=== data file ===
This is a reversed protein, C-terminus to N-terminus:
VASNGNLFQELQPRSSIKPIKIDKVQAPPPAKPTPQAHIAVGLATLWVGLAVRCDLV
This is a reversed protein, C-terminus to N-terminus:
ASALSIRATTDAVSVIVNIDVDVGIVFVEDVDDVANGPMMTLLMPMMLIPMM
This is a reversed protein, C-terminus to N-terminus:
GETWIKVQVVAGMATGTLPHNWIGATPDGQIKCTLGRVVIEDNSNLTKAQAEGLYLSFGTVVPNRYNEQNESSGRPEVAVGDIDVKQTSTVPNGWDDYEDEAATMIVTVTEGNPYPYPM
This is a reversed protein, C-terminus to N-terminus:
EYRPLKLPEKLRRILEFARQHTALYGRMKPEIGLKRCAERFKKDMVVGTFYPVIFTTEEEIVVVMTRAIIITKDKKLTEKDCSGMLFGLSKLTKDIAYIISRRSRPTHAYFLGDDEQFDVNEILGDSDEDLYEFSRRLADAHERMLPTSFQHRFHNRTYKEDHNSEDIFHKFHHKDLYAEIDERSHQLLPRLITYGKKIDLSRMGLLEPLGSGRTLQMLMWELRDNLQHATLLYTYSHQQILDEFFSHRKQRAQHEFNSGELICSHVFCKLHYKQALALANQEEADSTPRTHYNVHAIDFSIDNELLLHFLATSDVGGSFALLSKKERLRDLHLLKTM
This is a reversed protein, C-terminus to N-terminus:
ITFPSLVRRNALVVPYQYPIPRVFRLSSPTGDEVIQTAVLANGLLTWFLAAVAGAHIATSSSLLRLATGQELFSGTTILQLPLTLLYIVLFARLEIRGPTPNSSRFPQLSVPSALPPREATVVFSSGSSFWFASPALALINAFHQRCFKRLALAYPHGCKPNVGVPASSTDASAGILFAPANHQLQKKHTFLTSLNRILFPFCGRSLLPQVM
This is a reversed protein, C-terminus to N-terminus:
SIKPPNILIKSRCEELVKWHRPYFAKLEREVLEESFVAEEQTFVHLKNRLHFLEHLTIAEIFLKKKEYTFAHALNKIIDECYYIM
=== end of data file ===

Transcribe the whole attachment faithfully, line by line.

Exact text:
This is a reversed protein, C-terminus to N-terminus:
VASNGNLFQELQPRSSIKPIKIDKVQAPPPAKPTPQAHIAVGLATLWVGLAVRCDLV
This is a reversed protein, C-terminus to N-terminus:
ASALSIRATTDAVSVIVNIDVDVGIVFVEDVDDVANGPMMTLLMPMMLIPMM
This is a reversed protein, C-terminus to N-terminus:
GETWIKVQVVAGMATGTLPHNWIGATPDGQIKCTLGRVVIEDNSNLTKAQAEGLYLSFGTVVPNRYNEQNESSGRPEVAVGDIDVKQTSTVPNGWDDYEDEAATMIVTVTEGNPYPYPM
This is a reversed protein, C-terminus to N-terminus:
EYRPLKLPEKLRRILEFARQHTALYGRMKPEIGLKRCAERFKKDMVVGTFYPVIFTTEEEIVVVMTRAIIITKDKKLTEKDCSGMLFGLSKLTKDIAYIISRRSRPTHAYFLGDDEQFDVNEILGDSDEDLYEFSRRLADAHERMLPTSFQHRFHNRTYKEDHNSEDIFHKFHHKDLYAEIDERSHQLLPRLITYGKKIDLSRMGLLEPLGSGRTLQMLMWELRDNLQHATLLYTYSHQQILDEFFSHRKQRAQHEFNSGELICSHVFCKLHYKQALALANQEEADSTPRTHYNVHAIDFSIDNELLLHFLATSDVGGSFALLSKKERLRDLHLLKTM
This is a reversed protein, C-terminus to N-terminus:
ITFPSLVRRNALVVPYQYPIPRVFRLSSPTGDEVIQTAVLANGLLTWFLAAVAGAHIATSSSLLRLATGQELFSGTTILQLPLTLLYIVLFARLEIRGPTPNSSRFPQLSVPSALPPREATVVFSSGSSFWFASPALALINAFHQRCFKRLALAYPHGCKPNVGVPASSTDASAGILFAPANHQLQKKHTFLTSLNRILFPFCGRSLLPQVM
This is a reversed protein, C-terminus to N-terminus:
SIKPPNILIKSRCEELVKWHRPYFAKLEREVLEESFVAEEQTFVHLKNRLHFLEHLTIAEIFLKKKEYTFAHALNKIIDECYYIM